Longer, wider heavier cruise ships could be coming soon to a port near you.
Up and down the Atlantic and Pacific coastlines and around the Gulf of Mexico, U.S. cities and ports are spending millions of dollars to dredge and prepare the next generation of cargo and cruise ships, which are getting much more massive in size.
The reason is due to the $5.25 billion construction project within the narrow isthmus of the Panama Canal. The project will have wider, deeper locks that will allow larger ships -- up to 1,200 feet long and 160 feet wide, known as Panamax size -- to cross from the Atlantic to the Pacific, and vice-versa, beginning in 2014.
Cities that do nothing to make room for the larger ships won't be able to economically tap into those larger loads.
In Key West, Fla., the sweltering heat of the summer is about the only thing hotter than the controversy splitting this town.
On one side are those who want the potential economic windfall from cruise ship business. On the other side are those who say the mammoth ship will ruin the coral reefs and marine life that attracts people to Florida in the first place.
About 350 cruise ships visit Key West on their Caribbean itineraries each year, injecting about $70 million into the local economy. Allowing bigger cruise ships of the future means bringing thousands of passengers who can drop into the waterfront shops and bars along Front and Duval streets.
To make room for the Panamax-size cruise ships, it will take widening a 1.5 mile stretch of the shipping channel into Key West, from its current 300 feet to 450 feet.
But this is within the Florida Keys National Marine Sanctuary, a federally protected area.
Underneath the surface along the shipping channel is a still-unknown amount of sea grass and coral, part of the marine ecology that sustains the fish we eat. Opponents of channel widening, like Millard McCleary of Reef Relief, wonder why anyone would want to diminish what remains of the Keys' reefs.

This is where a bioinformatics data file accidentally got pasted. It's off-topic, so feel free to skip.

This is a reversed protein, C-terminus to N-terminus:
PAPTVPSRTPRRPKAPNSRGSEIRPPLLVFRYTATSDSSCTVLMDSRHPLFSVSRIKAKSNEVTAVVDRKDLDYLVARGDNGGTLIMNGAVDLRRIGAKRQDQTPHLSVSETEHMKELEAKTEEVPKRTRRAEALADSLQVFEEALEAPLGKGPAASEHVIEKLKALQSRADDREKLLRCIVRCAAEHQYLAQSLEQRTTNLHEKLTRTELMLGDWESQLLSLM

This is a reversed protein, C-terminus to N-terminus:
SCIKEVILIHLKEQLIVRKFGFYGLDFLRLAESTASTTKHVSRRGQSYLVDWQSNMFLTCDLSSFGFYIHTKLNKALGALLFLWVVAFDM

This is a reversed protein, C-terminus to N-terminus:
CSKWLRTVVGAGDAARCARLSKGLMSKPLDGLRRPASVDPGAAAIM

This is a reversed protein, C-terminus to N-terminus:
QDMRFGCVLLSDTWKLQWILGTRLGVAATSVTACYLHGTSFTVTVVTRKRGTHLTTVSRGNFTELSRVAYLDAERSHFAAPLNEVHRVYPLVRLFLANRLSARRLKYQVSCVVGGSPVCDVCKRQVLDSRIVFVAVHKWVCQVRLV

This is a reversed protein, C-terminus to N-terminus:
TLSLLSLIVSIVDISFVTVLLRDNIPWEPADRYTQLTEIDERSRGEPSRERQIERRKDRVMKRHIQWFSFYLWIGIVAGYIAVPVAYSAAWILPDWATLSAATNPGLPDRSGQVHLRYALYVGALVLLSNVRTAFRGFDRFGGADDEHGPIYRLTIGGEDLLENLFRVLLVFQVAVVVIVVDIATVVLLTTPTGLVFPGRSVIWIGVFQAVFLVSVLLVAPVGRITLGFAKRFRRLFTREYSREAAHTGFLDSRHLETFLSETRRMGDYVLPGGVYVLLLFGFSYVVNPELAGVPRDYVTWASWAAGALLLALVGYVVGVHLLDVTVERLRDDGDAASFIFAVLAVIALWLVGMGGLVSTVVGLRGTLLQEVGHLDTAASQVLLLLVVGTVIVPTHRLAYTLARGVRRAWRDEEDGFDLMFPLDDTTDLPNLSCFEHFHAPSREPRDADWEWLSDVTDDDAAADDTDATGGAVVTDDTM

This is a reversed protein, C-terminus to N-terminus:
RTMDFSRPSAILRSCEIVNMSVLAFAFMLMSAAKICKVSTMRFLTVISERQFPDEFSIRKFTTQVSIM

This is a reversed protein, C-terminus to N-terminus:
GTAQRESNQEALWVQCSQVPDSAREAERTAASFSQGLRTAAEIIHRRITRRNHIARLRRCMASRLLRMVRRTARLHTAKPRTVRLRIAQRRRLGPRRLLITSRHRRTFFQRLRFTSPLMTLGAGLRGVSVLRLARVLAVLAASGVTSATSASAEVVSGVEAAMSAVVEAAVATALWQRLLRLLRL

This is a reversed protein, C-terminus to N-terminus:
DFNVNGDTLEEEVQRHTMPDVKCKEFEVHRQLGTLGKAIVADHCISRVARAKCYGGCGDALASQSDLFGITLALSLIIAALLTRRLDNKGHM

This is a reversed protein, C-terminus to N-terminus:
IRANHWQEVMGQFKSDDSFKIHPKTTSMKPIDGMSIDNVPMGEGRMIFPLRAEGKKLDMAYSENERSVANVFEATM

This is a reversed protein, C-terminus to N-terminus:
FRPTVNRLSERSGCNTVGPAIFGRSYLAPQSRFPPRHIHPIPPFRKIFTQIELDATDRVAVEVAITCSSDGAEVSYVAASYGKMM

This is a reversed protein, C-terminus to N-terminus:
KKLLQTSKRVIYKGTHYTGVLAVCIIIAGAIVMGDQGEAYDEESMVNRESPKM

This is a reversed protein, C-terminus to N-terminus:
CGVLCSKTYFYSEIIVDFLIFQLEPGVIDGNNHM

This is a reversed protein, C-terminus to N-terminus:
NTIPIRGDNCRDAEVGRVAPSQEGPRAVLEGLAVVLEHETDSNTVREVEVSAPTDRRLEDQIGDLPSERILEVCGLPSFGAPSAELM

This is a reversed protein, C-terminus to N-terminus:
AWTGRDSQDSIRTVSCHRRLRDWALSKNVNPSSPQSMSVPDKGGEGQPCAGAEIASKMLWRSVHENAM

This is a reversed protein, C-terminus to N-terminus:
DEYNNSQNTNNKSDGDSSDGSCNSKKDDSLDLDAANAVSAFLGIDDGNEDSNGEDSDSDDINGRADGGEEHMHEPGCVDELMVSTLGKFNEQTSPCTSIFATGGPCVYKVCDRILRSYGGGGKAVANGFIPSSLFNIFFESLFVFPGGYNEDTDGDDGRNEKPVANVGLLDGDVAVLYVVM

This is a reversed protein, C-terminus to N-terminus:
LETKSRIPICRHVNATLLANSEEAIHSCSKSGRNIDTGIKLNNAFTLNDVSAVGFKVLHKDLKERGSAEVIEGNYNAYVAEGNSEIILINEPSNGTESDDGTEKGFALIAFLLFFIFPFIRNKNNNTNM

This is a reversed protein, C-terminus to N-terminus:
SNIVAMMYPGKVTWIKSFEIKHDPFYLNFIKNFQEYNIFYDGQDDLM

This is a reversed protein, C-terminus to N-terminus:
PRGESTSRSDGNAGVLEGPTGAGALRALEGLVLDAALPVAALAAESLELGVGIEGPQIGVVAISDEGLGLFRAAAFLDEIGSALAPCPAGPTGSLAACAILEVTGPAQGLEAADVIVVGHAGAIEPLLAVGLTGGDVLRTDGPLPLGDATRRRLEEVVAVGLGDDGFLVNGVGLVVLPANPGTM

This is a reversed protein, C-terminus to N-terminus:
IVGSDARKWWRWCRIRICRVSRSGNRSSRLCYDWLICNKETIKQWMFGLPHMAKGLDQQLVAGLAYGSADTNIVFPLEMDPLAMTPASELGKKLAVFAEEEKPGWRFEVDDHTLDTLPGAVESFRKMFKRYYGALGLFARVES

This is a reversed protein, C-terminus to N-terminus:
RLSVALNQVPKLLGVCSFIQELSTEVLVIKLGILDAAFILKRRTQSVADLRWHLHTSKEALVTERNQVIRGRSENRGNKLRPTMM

"Over the past 10 years or so, we've lost 90 percent of our coral reefs," he says. That's due to coral bleaching -- often associated with global warming -- as well as disease and human mismanagement.
"The ocean is the reason people come down here on vacation, and that's where we get our economy from, from tourism dollars, (like) fishing and scuba diving. If we jeopardize our marine environment for other reasons, then we are kind of missing the point," McCleary said.
But supporters of widening Key West's shipping lane say the point is an economic one. Hundreds of local jobs depend on the cruise ships coming to town for their eight-hour visits.
"It is a tourist destination, and we have tourists that come by plane, by car and by ship," says City Manager Jim Scholl, one of the leading proponents of adding 150 feet to the width of the shipping lane.
"It is a great port of call for the Caribbean itineraries," he said, adding it will be lost, or at least called on less, if the dredging isn't eventually done.
At a recent public hearing, residents were divided over the issue.
The seven-member Key West City Commission will vote by October whether to move forward with the widening plan. The following step would be to get a sponsor in Congress and then get it onto the U.S. Army Corps of Engineers' civil projects list.
Then, $5 million will need to be found for a feasibility study, which would answer how much of what is below the surface along the channel's east and west boundaries is coral, seagrass and more.
Regardless, there is no debate over the future size of the ships that ferry containers and tourists around the world. They're going to be huge.
Phil Keating joined Fox News Channel (FNC) in March 2004 and currently serves as FNC's Miami-based correspondent.